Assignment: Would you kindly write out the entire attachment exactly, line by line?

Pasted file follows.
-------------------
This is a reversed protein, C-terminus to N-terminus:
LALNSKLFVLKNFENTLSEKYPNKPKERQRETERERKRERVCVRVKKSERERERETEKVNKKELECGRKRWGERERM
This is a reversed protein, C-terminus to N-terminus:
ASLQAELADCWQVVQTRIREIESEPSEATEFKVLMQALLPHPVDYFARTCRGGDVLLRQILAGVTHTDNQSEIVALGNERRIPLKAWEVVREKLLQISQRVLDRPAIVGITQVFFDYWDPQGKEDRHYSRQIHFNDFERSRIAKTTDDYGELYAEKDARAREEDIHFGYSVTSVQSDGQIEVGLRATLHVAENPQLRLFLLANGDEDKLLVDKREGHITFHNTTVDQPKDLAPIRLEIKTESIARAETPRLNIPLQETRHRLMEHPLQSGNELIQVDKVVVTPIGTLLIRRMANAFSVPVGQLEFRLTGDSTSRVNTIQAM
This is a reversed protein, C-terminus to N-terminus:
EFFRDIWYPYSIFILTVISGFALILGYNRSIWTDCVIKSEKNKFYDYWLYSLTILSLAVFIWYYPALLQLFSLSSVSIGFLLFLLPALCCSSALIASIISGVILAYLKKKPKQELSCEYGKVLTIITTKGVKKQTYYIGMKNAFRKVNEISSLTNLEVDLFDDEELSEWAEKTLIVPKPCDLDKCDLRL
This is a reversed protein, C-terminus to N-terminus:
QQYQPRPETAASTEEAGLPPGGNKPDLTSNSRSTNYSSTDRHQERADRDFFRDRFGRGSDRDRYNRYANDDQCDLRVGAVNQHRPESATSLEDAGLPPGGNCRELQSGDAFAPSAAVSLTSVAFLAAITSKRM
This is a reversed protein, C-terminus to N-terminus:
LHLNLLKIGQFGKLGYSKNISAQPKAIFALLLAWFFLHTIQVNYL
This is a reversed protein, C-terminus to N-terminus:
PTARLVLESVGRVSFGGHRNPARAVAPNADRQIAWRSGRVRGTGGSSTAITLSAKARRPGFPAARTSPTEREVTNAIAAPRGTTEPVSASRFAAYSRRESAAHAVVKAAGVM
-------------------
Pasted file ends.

This is a reversed protein, C-terminus to N-terminus:
LALNSKLFVLKNFENTLSEKYPNKPKERQRETERERKRERVCVRVKKSERERERETEKVNKKELECGRKRWGERERM
This is a reversed protein, C-terminus to N-terminus:
ASLQAELADCWQVVQTRIREIESEPSEATEFKVLMQALLPHPVDYFARTCRGGDVLLRQILAGVTHTDNQSEIVALGNERRIPLKAWEVVREKLLQISQRVLDRPAIVGITQVFFDYWDPQGKEDRHYSRQIHFNDFERSRIAKTTDDYGELYAEKDARAREEDIHFGYSVTSVQSDGQIEVGLRATLHVAENPQLRLFLLANGDEDKLLVDKREGHITFHNTTVDQPKDLAPIRLEIKTESIARAETPRLNIPLQETRHRLMEHPLQSGNELIQVDKVVVTPIGTLLIRRMANAFSVPVGQLEFRLTGDSTSRVNTIQAM
This is a reversed protein, C-terminus to N-terminus:
EFFRDIWYPYSIFILTVISGFALILGYNRSIWTDCVIKSEKNKFYDYWLYSLTILSLAVFIWYYPALLQLFSLSSVSIGFLLFLLPALCCSSALIASIISGVILAYLKKKPKQELSCEYGKVLTIITTKGVKKQTYYIGMKNAFRKVNEISSLTNLEVDLFDDEELSEWAEKTLIVPKPCDLDKCDLRL
This is a reversed protein, C-terminus to N-terminus:
QQYQPRPETAASTEEAGLPPGGNKPDLTSNSRSTNYSSTDRHQERADRDFFRDRFGRGSDRDRYNRYANDDQCDLRVGAVNQHRPESATSLEDAGLPPGGNCRELQSGDAFAPSAAVSLTSVAFLAAITSKRM
This is a reversed protein, C-terminus to N-terminus:
LHLNLLKIGQFGKLGYSKNISAQPKAIFALLLAWFFLHTIQVNYL
This is a reversed protein, C-terminus to N-terminus:
PTARLVLESVGRVSFGGHRNPARAVAPNADRQIAWRSGRVRGTGGSSTAITLSAKARRPGFPAARTSPTEREVTNAIAAPRGTTEPVSASRFAAYSRRESAAHAVVKAAGVM